In late 2009, the media registered encouragement
for the grand plans to renovate Cordoba House, an Islamic community center in Lower Manhattan with an interfaith
mission. Yet, just six months later, a public maelstrom erupted over the so-called “Ground Zero Mosque,” as the majority of Americans from across the political spectrum—including President Obama—called for the center’s relocation in the name of common decency. The communication frenzy surrounding Cordoba House marked
the onset of a new, post-post 9/11 American
narrative that tells of a country traumatized, under siege,
and unable to extend constitutionally guaranteed freedoms for fear of being hurt
After 9/11, Americans enjoyed an unprecedented
sense of patriotism
that continued to grow during the early years of the war on terror as the Bush
administration spun an inspiring national narrative of democratic destiny. However, the war’s demoralizing failures left Americans disillusioned and anxious.
The Cordoba House mission exacerbated this anxiety, reminding
Americans of their shirked responsibilities in Iraq and Afghanistan.
When students enter the college classroom, they
bring a host of expectations. Many of today’s college students, composed
largely of the millennial generation, expect
their instructors to help them understand course material, recognize their
achievements and high-quality work, and care about their success and learning
in the course.
What if a speech could
empower students to make a difference in the community? We believe the act of paying it forward empowers students to feel more confident in their communication skills and
acts as catalyst to create positive changes in the community. We believe the act of paying it forward empowers students to feel more confident in their communication skills and
acts as catalyst to create positive changes in the community.
My argument is that hip-hop music is an
increasingly effective tool for teaching communication. This is because many of
and graduate students, as well as new professors in rhetoric, communication, and media
studies grew up listening to hip-hop. Hip-hop music conveys myriad messages about
love, life, law, ethics, and politics. Music has long played a central role in
our lives, from the first album we bought with our own money to our prom songs,
wedding songs, and the like.
The National Communication Association (NCA) invites Communication
departments and programs across the country to honor the NCA Centennial with
activities geared toward celebrating the association and discipline. Join the
celebration! Here is how you can get involved.
1) Plan and implement a departmental celebration. Use NCA’s
100th anniversary to celebrate your own program and people. Perhaps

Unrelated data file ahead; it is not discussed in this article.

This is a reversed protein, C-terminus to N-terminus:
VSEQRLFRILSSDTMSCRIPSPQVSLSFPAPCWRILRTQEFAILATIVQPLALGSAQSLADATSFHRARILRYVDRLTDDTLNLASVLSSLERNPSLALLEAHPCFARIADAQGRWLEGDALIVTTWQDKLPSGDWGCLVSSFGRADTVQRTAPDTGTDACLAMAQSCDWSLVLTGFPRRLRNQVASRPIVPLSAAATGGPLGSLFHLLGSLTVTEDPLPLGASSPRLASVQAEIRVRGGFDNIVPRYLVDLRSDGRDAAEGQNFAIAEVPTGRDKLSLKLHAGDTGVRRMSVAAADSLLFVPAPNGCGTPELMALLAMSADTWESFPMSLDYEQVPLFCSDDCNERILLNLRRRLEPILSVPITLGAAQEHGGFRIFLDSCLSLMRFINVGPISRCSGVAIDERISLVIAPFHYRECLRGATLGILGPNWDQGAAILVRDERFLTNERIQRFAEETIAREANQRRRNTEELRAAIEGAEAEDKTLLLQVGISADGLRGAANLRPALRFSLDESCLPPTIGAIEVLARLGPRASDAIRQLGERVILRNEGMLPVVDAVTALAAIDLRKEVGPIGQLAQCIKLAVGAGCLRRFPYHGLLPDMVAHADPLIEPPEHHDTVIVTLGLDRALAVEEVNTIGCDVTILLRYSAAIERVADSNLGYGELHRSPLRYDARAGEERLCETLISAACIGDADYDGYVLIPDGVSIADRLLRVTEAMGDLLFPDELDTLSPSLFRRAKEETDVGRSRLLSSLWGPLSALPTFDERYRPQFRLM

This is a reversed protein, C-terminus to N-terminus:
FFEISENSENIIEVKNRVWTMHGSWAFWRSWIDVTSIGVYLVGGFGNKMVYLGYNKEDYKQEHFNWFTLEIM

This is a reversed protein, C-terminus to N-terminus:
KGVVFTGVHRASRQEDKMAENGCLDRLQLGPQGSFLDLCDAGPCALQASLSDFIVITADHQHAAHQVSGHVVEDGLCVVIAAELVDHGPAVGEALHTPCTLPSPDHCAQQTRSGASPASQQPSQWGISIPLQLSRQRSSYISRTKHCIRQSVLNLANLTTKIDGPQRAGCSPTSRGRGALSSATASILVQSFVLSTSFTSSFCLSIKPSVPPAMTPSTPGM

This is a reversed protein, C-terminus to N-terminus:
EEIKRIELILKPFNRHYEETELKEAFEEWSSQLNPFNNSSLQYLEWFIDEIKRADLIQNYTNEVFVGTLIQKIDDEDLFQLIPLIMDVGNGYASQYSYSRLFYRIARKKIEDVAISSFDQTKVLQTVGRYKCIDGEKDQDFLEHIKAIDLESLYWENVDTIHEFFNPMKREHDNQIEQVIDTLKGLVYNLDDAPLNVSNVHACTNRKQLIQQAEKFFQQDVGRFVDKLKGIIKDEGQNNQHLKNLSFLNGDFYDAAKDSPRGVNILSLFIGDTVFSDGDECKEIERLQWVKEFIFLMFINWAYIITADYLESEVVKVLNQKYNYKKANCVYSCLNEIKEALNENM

you could design a way to celebrate your own pioneers. You could research your
history and disseminate your legacy. You also might organize some of the
digital memories associated with your program and share them with NCA. At your
celebration, consider asking people to share what the study of Communication at
your institution means to them.
2) Document the centennial celebration on
your website. When you implement your celebration, document it on your
website to share with others, including your current students, administration,
and alumni. In your documented celebration images, you might include video
clips and text that afford members of the association insight into your program,
people, and what 100 years of NCA and the discipline mean to your department.
3) Share your celebration with NCA. Prior
to NCA’s Annual Convention in November, highlight your centennial celebration
by sending your URL website link to the NCA National Office (firstname.lastname@example.org).
Throughout the centennial year, NCA’s website will feature select celebrations
from across the nation.
Don’t miss this exciting opportunity to highlight your
program and people and join in this national celebration of 100 years of NCA!
For more information about this centennial celebration activity, contact
Jeffrey T. Child at Kent State University (email@example.com).
The 2014 Annual Convention of the National Communication Association (NCA)
will mark the association’s Centennial, its 100-year anniversary. While this is a momentous occasion, members
of NCA gather, create and take away memories of events, individuals and
presentations every year. At the 2013
Annual Convention students from Wrought Iron Productions (WIP) and Wake Forest
University captured individual’s memories of their experiences at NCA
conventions. This 32-minute video
documents the value of NCA to its members and the field of communication.
The video is now live on
the NCA Centennial page. Please feel
free to share this link on your departmental websites.
honor of its upcoming Centennial, the National Communication Association is
sponsoring COMM 365, a project celebrating 100 years of communication research.
Five times per week, brief summaries of communication concepts, theories, and
research findings are being posted on NCA’s website. Click here to see the most recent postings,
which could be of interest to communication practitioners, teachers, and many
others. The leader of the project is Zac
who now makes his intellectual home at Idaho State University in Pocatello, ID, USA.